In particular, if the bottom slope from shoreline to 5m isobath is <0,50%, the littoral is stable, the interval 0,50-0,75% shows an unstable situation, the interval 0,75-1% means a danger situation for the shoreline stability and with a bottom slope > 1% we are sure that the storms waves attack the backshore with regression of the shoreline. These parameters have validity, of course, only for the considered coastal area.
This fact clearly demonstrated how it would be possible to predict beforehand the final step of the general degrading of the coastal strip (present situation).


It is quite evident, from the studies made, the possibility of a preventive action to avoid erosive phenomena which, to day, are very dangerous and very difficult to solve. Not only in Italy, but even in many countries coastal protective structures are built only after the setting in motion of the erosive process, and in many cases when it is irreversible.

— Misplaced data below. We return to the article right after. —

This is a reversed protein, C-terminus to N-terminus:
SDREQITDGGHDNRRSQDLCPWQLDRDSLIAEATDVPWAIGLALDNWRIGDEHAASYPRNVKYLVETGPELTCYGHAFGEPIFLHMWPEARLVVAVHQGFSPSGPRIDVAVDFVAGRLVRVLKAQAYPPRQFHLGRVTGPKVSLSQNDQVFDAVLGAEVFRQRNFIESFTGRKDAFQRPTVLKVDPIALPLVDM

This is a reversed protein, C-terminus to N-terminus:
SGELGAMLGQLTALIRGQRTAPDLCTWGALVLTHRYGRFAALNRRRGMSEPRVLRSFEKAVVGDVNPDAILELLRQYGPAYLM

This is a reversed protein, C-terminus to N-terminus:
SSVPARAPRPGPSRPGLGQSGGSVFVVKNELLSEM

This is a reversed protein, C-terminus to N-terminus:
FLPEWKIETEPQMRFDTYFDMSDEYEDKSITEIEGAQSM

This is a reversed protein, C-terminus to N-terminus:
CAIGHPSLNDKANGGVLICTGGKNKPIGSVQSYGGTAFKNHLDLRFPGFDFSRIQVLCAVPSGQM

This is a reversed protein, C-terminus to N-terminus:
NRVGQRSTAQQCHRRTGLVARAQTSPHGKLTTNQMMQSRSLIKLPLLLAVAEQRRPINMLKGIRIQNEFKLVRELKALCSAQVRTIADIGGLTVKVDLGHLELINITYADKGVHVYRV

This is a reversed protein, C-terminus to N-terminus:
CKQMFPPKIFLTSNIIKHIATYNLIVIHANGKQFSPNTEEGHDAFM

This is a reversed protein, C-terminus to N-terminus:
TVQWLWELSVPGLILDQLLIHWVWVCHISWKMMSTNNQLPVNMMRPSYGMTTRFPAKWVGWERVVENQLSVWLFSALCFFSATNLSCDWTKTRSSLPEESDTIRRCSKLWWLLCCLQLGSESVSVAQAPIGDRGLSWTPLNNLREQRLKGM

A tardy intervention is, of course, more expensive and more difficult.
The comparison among changes of bathymetry and consequently shoreline regression shows that it would have been possible to predict the present situation and a correct protective action, made years ago, could have had better chances of maintaining the environmental equilibrium.
It is incomprehensible why this obvious principle is never used in the coastal environment defence.
Based on past experience, it is recommended to establish a continuous and systematic survey of those environmental parameters capable of showing evolutional variation in coastal areas. Management in this way will avoid being taken by surprise when erosive processes develop.